If you think you’re experiencing sleeping problems, sleeping pills are not the answer. Talk to a mental health professional first. A therapist or counselor can help you explore your emotions and get into the root cause of your sleeping problems. 

2. Is It Dangerous to Combine Sleeping Pills and Alcohol?

Yes, sleeping pills and alcohol are a dangerous combination. Both have sedating effects, so they can cause a person to stop breathing, which may lead to death when taken in high amounts. Most sleeping pills have a warning label not to take alcohol while using them, which should be followed strictly. 

3. Is It Safe to Take Sleeping Pills with Grape Juice?

When taking sleeping pills, do not eat grapefruit or drink grape juice. This increases the drug absorption rate of sleeping pills, which may lead to oversedation. 

4. Is Melatonin a Sleeping Pill?

No, melatonin is not a sleeping pill but a sleeping aid. Melatonin supplements mimic the action of the hormone melatonin in the body, which is responsible for the sleep-wake cycle. The melatonin levels in the body are at their peak at night, thus promoting sleep.

Research shows that melatonin is an excellent sleep aid for those who suffer from sleep disorders, delayed sleep due to irregular work schedules, jet lag, and insomnia.

5. Is It Safe to Use Melatonin Every Night?

Yes, for short-term use, melatonin is safe to use every night, but when used long-term, it’s not safe anymore. Like sleeping pills, a person can build up a tolerance to melatonin and may need higher doses over time to take effect. This may affect the normal production of melatonin in the body.

Taking too much melatonin can cause grogginess the next day. Long-term use can also cause other drugs to be less effective, such as birth control pills and high blood pressure medications. 

How to Fall Asleep Without Sleeping Pills

To easily fall asleep at night with peace of mind is a luxury for some. Sleeping pills are not the best solution to enjoy a good night’s rest. There are many ways you can do it. If you want to sleep well at night without any sleeping aid, here are the dos and don’ts: 

The Dos:

  • Have a regular sleeping schedule, even on weekends (sleep and wake up at the same time of the day).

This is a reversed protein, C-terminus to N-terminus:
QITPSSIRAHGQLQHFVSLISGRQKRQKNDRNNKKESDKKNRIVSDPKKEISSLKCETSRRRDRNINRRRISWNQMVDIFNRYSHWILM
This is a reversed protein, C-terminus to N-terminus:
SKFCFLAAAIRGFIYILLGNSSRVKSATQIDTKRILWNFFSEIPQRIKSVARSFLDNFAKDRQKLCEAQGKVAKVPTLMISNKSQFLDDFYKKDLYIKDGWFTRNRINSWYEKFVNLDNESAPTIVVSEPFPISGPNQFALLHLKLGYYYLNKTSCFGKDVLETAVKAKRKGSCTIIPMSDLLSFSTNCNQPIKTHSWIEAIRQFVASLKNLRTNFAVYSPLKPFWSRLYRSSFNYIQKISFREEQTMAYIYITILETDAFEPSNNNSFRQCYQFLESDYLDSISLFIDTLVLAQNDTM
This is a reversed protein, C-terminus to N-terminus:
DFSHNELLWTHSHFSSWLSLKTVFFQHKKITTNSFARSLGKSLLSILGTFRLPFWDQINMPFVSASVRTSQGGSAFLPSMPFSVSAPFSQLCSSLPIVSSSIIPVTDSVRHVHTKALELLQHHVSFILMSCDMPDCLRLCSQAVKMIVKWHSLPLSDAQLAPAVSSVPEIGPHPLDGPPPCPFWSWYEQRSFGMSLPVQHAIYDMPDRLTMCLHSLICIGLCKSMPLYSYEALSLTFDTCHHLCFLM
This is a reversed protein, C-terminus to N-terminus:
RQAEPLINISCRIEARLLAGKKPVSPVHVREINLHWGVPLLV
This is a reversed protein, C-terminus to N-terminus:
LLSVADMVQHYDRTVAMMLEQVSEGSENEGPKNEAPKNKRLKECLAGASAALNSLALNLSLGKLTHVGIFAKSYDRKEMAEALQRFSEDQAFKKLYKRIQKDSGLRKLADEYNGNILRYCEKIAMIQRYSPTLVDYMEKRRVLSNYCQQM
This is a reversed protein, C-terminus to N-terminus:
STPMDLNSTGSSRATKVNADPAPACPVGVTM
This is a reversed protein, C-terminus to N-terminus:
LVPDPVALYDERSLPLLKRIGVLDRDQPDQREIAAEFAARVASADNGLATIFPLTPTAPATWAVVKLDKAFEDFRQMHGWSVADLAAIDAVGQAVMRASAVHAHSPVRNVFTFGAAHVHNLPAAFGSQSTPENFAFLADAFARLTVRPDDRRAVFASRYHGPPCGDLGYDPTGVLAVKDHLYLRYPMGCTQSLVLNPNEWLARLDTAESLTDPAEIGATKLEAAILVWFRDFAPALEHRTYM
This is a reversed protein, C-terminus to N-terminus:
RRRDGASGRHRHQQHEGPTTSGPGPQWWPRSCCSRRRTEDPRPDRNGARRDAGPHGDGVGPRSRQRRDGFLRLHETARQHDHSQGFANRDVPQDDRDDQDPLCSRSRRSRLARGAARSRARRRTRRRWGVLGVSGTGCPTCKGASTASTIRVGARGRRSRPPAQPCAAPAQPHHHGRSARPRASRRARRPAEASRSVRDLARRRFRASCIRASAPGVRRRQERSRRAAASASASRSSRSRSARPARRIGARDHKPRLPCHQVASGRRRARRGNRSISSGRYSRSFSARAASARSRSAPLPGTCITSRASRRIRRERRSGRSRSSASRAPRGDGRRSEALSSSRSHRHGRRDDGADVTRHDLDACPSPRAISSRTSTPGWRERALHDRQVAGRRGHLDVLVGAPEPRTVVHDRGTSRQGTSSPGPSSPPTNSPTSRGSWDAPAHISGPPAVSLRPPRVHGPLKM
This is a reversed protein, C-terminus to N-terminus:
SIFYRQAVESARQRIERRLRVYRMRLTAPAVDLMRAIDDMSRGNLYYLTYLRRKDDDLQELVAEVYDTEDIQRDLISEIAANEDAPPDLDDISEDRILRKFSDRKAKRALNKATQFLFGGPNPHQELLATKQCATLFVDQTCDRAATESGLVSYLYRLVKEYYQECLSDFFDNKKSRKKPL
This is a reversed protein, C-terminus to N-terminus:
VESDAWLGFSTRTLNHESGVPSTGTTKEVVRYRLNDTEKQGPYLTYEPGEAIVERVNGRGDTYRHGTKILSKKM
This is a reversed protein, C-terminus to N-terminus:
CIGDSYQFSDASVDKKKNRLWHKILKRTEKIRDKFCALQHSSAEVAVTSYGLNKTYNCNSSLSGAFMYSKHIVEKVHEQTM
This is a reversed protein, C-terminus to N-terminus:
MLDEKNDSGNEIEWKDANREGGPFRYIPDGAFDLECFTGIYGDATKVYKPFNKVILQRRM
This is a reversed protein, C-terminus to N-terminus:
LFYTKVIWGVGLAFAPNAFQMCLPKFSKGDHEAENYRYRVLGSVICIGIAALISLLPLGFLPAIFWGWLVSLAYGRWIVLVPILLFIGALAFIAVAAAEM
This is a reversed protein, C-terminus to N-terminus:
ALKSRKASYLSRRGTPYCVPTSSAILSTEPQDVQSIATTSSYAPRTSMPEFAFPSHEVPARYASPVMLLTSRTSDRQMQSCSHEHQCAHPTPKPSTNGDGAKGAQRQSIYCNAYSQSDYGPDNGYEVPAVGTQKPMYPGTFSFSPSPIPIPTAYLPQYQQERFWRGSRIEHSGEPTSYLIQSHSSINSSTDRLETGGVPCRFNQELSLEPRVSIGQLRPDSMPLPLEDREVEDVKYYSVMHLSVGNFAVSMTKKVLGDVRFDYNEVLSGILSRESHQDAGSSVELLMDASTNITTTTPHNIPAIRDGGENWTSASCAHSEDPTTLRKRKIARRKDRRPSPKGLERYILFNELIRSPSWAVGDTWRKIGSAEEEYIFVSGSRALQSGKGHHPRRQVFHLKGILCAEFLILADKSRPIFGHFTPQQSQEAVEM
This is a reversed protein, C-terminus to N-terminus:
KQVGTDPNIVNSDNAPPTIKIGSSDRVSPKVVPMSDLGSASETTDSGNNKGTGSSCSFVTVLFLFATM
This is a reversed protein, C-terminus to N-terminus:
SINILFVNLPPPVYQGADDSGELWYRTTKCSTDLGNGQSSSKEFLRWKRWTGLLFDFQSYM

• Exercise every day for at least 30 minutes in the morning or afternoon. Avoid high-intensity exercises hours before bedtime, although relaxing yoga can be done before bedtime to promote sleep.
  • Expose yourself to natural daylight during the day to regulate the body’s circadian rhythm. Exposure to sunlight increases the brain’s production of the hormone called serotonin during the day. This helps a person feel calm and focused and improves the mood during the day. At night, the dark light triggers the brain to produce the hormone melatonin, which helps you fall asleep.
  • Take a hot shower before bedtime.
  • Drink warm milk before bed.
  • Try meditation, relaxation techniques, and deep breathing exercises before going to bed.
  • Ensure that you have a relaxing sleeping environment. It would be best to have a comfortable bed, pillow, mattress, and blanket. Make sure your room is not too hot, not too cold, not too bright, and has no distractions. If needed, use an eye mask and earplugs to sleep well.

The Don’ts:

  • Avoid using gadgets during bedtime. The blue light emitted by gadgets restrains the production of the hormone melatonin, making it more difficult to fall asleep. Instead, read a book or write in a journal to fall asleep.
  • Avoid spending too much time in your bed during the day. Don’t spend all your time watching TV or eating in bed.
  • Avoid distractions during sleeping hours. Keep your phone in silent or do not disturb mode.
  • Avoid consuming large meals before bedtime.
  • Avoid drinking caffeinated beverages during the late afternoon or night (coffee, tea, soda, and energy drinks).
  • Avoid drinking too many alcoholic beverages.
  • Avoid stimulants like nicotine, chocolate, and certain medications before bedtime.
  • Avoid daytime napping if you find it hard to fall asleep at night.

Is Something Keeping You from Falling Asleep?

If you’ve tried the dos and dont’s mentioned above and still have trouble sleeping, consider consulting a therapist for any sleeping problems. You might be experiencing high levels of stress, causing you to lose sleep. If this is the issue, you need to talk to a therapist to explore the emotions you’re having. Once you address these issues and cope healthily, you can sleep peacefully at night in no time.

Addiction to sleeping pills might also become a problem and lead to physical dependence. You can consult with a mental health professional as well. Sleeping pill abuse can be classified as a substance abuse disorder, so before you develop an addiction to sleeping pills, consult with a therapist right away.

Talk to a counselor or therapist immediately through the telehealth counseling at Kentucky Counseling Center (KCC). Learn more tips on how you can sleep better at night. Enjoy your life and say goodbye to sleepless nights.